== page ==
Sensing her excitement, the co-pilot encouraged her to enroll in flight lessons.
“To which I said, ‘Gee, can a girl take flying lessons?’” she recounted.
Within weeks, at age 18, she had obtained her student pilot’s license. While holding down a secretarial job at Clinton Aviation in Denver, she began accumulating more than 7,000 flight hours on her way to receiving commercial, instrument, multi-engine and instructor ratings. She became a flight instructor and Federal Aviation Administration pilot examiner, teaching mainly male students who continued on to airline careers.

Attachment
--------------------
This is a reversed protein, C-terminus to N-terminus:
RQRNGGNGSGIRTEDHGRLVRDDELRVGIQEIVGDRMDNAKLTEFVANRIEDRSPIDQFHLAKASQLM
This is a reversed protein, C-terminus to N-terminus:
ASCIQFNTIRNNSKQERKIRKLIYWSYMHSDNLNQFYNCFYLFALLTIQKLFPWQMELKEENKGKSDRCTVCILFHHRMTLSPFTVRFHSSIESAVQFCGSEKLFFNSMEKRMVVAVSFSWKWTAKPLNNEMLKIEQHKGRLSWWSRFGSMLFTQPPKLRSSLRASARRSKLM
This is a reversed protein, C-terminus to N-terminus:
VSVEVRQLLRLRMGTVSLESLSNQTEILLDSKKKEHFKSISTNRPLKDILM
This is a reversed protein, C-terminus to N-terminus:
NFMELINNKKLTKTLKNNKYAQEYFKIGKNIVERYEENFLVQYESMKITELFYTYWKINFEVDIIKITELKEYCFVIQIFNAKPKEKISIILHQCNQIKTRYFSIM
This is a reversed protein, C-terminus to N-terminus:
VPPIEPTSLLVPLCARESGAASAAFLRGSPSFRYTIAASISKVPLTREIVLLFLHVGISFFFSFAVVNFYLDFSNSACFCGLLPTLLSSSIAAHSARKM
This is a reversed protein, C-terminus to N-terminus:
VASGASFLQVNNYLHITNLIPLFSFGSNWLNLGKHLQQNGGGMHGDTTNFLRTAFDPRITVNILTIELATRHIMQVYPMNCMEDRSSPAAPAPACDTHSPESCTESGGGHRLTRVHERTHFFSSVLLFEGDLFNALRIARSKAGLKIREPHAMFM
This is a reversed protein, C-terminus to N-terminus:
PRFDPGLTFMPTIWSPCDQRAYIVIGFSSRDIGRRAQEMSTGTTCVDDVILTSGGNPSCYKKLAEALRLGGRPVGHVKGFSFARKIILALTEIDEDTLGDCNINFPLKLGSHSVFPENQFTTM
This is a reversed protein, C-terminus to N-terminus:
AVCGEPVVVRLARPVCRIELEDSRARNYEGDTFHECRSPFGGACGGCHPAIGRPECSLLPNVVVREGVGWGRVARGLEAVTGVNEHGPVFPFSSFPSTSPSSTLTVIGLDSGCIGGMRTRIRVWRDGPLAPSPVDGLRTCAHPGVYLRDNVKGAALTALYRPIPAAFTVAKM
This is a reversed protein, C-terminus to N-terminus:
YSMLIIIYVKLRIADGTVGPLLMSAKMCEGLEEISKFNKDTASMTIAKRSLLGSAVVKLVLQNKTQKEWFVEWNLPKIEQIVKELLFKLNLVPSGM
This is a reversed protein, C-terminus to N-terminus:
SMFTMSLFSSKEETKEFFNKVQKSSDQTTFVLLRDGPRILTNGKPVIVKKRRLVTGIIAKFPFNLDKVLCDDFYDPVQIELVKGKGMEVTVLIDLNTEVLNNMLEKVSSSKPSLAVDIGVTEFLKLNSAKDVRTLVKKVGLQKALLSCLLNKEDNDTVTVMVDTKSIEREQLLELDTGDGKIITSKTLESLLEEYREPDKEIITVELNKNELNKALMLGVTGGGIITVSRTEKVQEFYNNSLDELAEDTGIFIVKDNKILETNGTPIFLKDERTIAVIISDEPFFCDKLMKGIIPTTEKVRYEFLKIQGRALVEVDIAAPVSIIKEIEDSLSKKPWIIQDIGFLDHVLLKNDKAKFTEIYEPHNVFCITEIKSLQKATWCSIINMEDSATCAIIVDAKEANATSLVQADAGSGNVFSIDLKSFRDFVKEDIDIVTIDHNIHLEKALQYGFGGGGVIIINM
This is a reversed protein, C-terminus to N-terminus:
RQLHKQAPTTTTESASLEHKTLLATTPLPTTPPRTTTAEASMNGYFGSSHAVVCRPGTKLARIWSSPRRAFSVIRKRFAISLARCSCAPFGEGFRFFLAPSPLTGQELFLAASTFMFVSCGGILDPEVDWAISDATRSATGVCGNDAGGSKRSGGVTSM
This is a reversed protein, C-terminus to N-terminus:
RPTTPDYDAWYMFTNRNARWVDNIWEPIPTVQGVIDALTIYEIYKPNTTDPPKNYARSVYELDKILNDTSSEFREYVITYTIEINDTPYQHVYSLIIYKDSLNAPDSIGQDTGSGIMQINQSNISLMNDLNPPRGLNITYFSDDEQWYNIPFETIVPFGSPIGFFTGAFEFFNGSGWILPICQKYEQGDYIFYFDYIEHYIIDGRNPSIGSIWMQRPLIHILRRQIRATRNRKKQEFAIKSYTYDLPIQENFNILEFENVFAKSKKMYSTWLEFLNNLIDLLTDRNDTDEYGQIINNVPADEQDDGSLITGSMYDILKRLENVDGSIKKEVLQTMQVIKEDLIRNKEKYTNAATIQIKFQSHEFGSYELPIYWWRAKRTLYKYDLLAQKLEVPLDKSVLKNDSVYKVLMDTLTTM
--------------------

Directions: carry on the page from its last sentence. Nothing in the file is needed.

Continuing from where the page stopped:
By the late 1960s, she told the Denver Post, she had begun to wonder, “Well, why can’t I do that?”
Women had been flying planes almost since Wilbur and Orville Wright achieved the first successful airplane flight in 1903. In 1910, the French Baroness Raymonde de la Roche received the first pilot’s license granted to a woman. A year later, Harriet Quimby became the first American woman to earn a pilot’s license. Amelia Earhart, the most celebrated woman in aviation history, became an international celebrity in 1932 with her nonstop solo flight across the Atlantic Ocean.
But even in the 1970s, with the women’s movement in full swing, the flight deck of commercial airplanes remained largely closed to women. Mrs. Warner — then Emily Howell — endured five years of rejected job applications before she met with a vice president at Frontier. During the interview, he expressed concern about what she might wear in the cockpit, as only men’s airline pilot uniforms existed at the time.